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Sometimes we use Linux commands with many long arguments, and to use the same command with a little modification we are obliged to go through these args and modify them one by one.
Example :

touch /home/user1/test/scenario.txt  /etc/my-server/users/user1.cnf /var/log/my-server/user1.log

What will I do if I want to do the same to user2?

To replace all occurrences in the last command you can use the command below:

!:gs/old_occurrence/new_occurrence

!refers to the last command
gs refers to global substitute
To replace a word you can use the command below:

^old_word^new_word

Examples:

[www1.linuxnix] root:~ # touch test1 scenario1 result1
[www1.linuxnix] root:~ # !:gs/1/2
touch test2 scenario2 result2
[www1.linuxnix] root:~ # ls -l test* scenario* result*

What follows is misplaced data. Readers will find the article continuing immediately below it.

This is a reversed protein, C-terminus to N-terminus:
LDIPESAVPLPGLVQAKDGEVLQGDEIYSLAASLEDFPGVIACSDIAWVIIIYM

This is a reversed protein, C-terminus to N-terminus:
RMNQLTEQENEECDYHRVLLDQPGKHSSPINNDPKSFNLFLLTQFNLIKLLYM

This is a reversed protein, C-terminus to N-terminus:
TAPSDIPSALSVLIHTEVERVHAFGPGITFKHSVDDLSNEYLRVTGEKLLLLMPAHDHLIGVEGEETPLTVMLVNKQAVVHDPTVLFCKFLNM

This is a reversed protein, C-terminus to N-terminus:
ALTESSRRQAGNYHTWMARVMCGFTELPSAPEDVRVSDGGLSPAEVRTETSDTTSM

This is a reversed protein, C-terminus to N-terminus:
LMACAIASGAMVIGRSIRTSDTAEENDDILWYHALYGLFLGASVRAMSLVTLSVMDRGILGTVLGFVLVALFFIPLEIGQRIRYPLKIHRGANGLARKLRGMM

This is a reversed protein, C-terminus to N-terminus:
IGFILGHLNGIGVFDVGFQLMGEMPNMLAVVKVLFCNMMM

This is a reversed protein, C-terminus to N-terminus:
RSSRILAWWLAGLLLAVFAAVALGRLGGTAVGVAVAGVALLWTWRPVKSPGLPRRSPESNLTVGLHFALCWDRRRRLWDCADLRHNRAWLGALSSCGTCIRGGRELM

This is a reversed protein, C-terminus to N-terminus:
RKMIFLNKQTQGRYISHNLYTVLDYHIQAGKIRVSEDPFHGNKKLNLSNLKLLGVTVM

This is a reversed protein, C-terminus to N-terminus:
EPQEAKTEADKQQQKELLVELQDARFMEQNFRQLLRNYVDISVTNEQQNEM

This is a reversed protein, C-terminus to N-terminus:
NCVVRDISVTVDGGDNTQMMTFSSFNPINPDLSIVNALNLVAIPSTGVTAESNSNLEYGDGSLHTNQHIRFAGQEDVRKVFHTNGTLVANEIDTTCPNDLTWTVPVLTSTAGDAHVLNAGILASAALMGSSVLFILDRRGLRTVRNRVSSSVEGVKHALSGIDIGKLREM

-rw-r--r-- 1 root root 0 Nov 20 16:45 result1
-rw-r--r-- 1 root root 0 Nov 20 16:45 result2
-rw-r--r-- 1 root root 0 Nov 20 16:45 scenario1
-rw-r--r-- 1 root root 0 Nov 20 16:45 scenario2
-rw-r--r-- 1 root root 0 Nov 20 16:45 test1
-rw-r--r-- 1 root root 0 Nov 20 16:45 test2
[www1.linuxnix] root:~ # mkdir -p tests/exp/scenario1/tools/
[www1.linuxnix] root:~ # ^exp^lab
mkdir -p tests/lab/scenario1/tools/
[www1.linuxnix] root:~ # tree tests
tests
├── exp
│   └── scenario1
│       └── tools
└── lab
    └── scenario1
        └── tools

6 directories, 0 files

Note: when you use ^^ with multiple occurrences, only the first occurrence is replaced.
Example:

[www1.linuxnix] root:~ # ls -l test1 scenario1 result1
-rw-r--r-- 1 root root 0 Nov 20 16:45 result1
-rw-r--r-- 1 root root 0 Nov 20 16:45 scenario1
-rw-r--r-- 1 root root 0 Nov 20 16:45 test1
[www1.linuxnix] root:~ # ^1^2
ls -l test2 scenario1 result1
-rw-r--r-- 1 root root 0 Nov 20 16:45 result1
-rw-r--r-- 1 root root 0 Nov 20 16:45 scenario1
-rw-r--r-- 1 root root 0 Nov 20 16:45 test2

Replace the last word in history

Related concept:   How to generate a random number in Bash

Suppose we executed below command and want to replace ls with the cat to see the content we can use bash shortcuts either !$ or $_ for this.

ls -l /etc/passwd

cat $_  or cat !$

I hope that this blog helped you. Please visit our website for other interesting blogs and feel free to leave your feedbacks and thoughts. Till next time!